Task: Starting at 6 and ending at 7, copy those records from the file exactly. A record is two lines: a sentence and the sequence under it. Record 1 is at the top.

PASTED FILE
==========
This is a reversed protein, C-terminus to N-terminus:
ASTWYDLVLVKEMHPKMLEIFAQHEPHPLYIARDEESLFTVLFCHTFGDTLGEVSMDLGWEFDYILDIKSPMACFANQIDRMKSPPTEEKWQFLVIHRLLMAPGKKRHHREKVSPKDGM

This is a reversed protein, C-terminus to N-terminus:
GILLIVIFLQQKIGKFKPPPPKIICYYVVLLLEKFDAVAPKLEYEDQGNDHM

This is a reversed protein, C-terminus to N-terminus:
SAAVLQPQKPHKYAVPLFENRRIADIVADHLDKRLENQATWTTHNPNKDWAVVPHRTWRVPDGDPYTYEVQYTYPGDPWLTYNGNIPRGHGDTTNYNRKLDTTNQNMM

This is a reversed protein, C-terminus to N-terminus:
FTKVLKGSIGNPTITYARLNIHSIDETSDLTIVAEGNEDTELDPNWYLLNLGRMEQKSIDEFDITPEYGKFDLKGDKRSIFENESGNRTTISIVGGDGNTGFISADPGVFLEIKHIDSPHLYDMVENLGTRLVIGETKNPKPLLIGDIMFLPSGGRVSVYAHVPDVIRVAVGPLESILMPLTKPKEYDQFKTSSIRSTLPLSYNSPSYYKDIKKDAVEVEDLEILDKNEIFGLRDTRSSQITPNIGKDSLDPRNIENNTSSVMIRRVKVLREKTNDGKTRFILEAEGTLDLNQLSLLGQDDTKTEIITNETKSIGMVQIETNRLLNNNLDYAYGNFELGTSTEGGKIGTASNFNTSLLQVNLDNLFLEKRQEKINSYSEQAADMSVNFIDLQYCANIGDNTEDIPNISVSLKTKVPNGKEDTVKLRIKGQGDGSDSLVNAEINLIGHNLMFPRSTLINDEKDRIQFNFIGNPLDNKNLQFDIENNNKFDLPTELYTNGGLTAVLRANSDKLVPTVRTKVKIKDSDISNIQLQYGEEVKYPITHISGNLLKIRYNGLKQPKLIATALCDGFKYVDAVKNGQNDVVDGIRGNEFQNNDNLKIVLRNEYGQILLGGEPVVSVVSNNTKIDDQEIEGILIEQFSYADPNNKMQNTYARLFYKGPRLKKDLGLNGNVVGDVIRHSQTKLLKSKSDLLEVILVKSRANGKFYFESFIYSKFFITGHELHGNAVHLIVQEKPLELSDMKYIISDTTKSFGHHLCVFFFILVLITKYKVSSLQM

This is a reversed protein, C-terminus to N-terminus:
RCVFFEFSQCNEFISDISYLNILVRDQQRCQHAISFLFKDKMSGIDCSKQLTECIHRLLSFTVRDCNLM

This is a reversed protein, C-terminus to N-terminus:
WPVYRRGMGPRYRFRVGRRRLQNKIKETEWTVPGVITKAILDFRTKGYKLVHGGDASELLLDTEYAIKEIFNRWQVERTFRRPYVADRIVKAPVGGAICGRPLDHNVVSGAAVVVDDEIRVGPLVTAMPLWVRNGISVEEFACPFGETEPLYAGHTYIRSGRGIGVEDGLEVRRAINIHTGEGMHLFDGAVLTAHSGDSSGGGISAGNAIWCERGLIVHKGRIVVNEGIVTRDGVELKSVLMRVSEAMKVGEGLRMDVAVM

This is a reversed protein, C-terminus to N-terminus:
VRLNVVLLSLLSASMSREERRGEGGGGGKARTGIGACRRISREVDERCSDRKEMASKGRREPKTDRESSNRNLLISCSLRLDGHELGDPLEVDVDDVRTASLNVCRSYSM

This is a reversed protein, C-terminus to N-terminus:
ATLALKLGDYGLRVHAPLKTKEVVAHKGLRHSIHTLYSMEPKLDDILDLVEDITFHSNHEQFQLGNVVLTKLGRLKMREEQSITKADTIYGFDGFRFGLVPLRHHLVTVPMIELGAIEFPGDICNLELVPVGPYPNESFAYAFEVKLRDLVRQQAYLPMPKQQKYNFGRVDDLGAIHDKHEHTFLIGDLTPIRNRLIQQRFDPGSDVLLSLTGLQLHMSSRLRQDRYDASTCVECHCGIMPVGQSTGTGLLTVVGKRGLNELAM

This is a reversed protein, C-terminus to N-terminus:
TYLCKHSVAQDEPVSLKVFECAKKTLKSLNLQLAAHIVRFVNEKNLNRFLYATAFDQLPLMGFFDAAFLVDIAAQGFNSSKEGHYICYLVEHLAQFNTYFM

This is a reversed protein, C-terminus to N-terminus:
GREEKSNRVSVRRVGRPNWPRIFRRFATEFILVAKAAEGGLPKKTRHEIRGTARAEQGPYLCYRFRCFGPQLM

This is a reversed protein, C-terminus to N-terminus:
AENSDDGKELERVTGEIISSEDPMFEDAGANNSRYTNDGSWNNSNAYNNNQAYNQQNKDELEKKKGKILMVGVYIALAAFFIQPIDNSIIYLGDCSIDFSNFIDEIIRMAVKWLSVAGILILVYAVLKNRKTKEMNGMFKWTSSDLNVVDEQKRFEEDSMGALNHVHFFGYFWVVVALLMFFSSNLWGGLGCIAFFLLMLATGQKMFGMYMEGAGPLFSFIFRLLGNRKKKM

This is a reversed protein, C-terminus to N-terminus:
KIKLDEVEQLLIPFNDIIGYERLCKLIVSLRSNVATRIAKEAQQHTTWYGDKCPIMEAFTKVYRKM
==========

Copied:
This is a reversed protein, C-terminus to N-terminus:
WPVYRRGMGPRYRFRVGRRRLQNKIKETEWTVPGVITKAILDFRTKGYKLVHGGDASELLLDTEYAIKEIFNRWQVERTFRRPYVADRIVKAPVGGAICGRPLDHNVVSGAAVVVDDEIRVGPLVTAMPLWVRNGISVEEFACPFGETEPLYAGHTYIRSGRGIGVEDGLEVRRAINIHTGEGMHLFDGAVLTAHSGDSSGGGISAGNAIWCERGLIVHKGRIVVNEGIVTRDGVELKSVLMRVSEAMKVGEGLRMDVAVM

This is a reversed protein, C-terminus to N-terminus:
VRLNVVLLSLLSASMSREERRGEGGGGGKARTGIGACRRISREVDERCSDRKEMASKGRREPKTDRESSNRNLLISCSLRLDGHELGDPLEVDVDDVRTASLNVCRSYSM